Radiation Exposure

Radiation exposure is a measure of the ionization of air due to ionizing radiation from high-energy photons (i.e. X-rays and gamma rays). Radiation exposure is defined as the sum of electrical charges (∆q) on all the ions of one sign produced in air when all the electrons, liberated by photons in a volume of air whose mass is ∆m, are completely stopped in air.

radiation exposure - definition

Radiation exposure is given the symbol X. The SI unit of radiation exposure is the coulomb per kilogram (C/kg), but in practice, the roentgen is used.

Unit of Radiation Exposure

The roentgen, abbreviated R, is the unit of radiation exposure. In the original definition 1 R means the amount of X-rays or γ-radiation that is required to liberate positive and negative charges of one electrostatic unit of charge (esu) in 1 cm³ of dry air at standard temperature and pressure (STP). Note that, 1 esu ≈ 3.33564×10−10 C. As a result, one roentgen corresponds to 2.58 x 10-4 coulomb per kg of ions generated in air and an exposure of one coulomb per kilogram is equivalent to 3876 roentgens.

roentgen - unit of exposure - definition

Radiation exposures measured in industry (except nuclear medicine) often have comparable doses to one roentgen and the following multiples are often used:

1 mR (milli roentgen) = 1E-3 R

1 kR (kilo roentgen) = 1E3 R

To calculate the radiation dose (in Gy) from a radiation exposure of 1 R depends on the energy of the X-rays or γ-rays and the composition of the irradiated material. For example, if soft tissue is exposed to γ-rays of 1 R, the radiation dose will be approximately 9.3 milligray (mGy).

Conversion: Exposure to Absorbed Dose

Dose is defined as the amount of energy deposited by ionizing radiation in a substance. For a given radiation field, the absorbed dose will depend on the type of matter which absorbs the radiation. Although a large number of possible interactions are known, there are three key interaction mechanisms of gamma rays with matter.

For instance, for an exposure of 1 roentgen by gamma rays with an energy of 1 MeV, the dose in air will be 0.876 rad. This can be determined using the ionization energy of dry air at 20 °C and 101.325 kPa of pressure, which is 33.97 J/C. Therefore, an exposure of 2.58×10−4 C/kg (1 roentgen) would deposit an absorbed dose of 8.76×10−3 J/kg (0.876 rad) in dry air at those conditions. A table giving the exposure to dose conversion for various materials for a variety of gamma ray energies can be found in literature.

Radiation Exposure Rate

The radiation exposure rate is the rate at which an exposure is received. It is a measure of exposure intensity (or strength). The exposure rate is therefore defined as:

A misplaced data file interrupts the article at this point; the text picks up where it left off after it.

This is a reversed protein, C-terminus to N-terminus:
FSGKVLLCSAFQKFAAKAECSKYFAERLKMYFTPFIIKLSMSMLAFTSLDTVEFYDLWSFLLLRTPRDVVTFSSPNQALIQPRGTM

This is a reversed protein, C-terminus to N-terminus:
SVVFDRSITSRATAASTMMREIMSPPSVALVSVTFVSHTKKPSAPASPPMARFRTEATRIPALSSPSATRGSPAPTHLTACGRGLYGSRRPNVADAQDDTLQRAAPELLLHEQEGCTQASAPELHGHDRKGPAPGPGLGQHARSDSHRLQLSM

radiation exposure rate - definition

In conventional units, it is measured in mR/sec or R/hr. Since the amount of radiation exposure depends directly (linearly) on the time people spend near the source of radiation, the exposure is equal to the strength of the radiation field (exposure rate) multiplied by the length of time spent in that field. It must be emphasized that this concept applies only to X-rays or γ-rays in air at a point outside a body. Radiation exposure is not applicable to describe neutrons, charged particles or all interactions taking place within a body.

References:

Radiation Protection:

  1. Knoll, Glenn F., Radiation Detection and Measurement 4th Edition, Wiley, 8/2010. ISBN-13: 978-0470131480.
  2. Stabin, Michael G., Radiation Protection and Dosimetry: An Introduction to Health Physics, Springer, 10/2010. ISBN-13: 978-1441923912.
  3. Martin, James E., Physics for Radiation Protection 3rd Edition, Wiley-VCH, 4/2013. ISBN-13: 978-3527411764.
  4. U.S.NRC, NUCLEAR REACTOR CONCEPTS
  5. U.S. Department of Energy, Nuclear Physics and Reactor Theory. DOE Fundamentals Handbook, Volume 1 and 2. January 1993.

Nuclear and Reactor Physics:

  1. J. R. Lamarsh, Introduction to Nuclear Reactor Theory, 2nd ed., Addison-Wesley, Reading, MA (1983).
  2. J. R. Lamarsh, A. J. Baratta, Introduction to Nuclear Engineering, 3d ed., Prentice-Hall, 2001, ISBN: 0-201-82498-1.
  3. W. M. Stacey, Nuclear Reactor Physics, John Wiley & Sons, 2001, ISBN: 0- 471-39127-1.
  4. Glasstone, Sesonske. Nuclear Reactor Engineering: Reactor Systems Engineering, Springer; 4th edition, 1994, ISBN: 978-0412985317
  5. W.S.C. Williams. Nuclear and Particle Physics. Clarendon Press; 1 edition, 1991, ISBN: 978-0198520467
  6. G.R.Keepin. Physics of Nuclear Kinetics. Addison-Wesley Pub. Co; 1st edition, 1965
  7. Robert Reed Burn, Introduction to Nuclear Reactor Operation, 1988.
  8. U.S. Department of Energy, Nuclear Physics and Reactor Theory. DOE Fundamentals Handbook, Volume 1 and 2. January 1993.
  9. Paul Reuss, Neutron Physics. EDP Sciences, 2008. ISBN: 978-2759800414.

See above:

Radiation Protection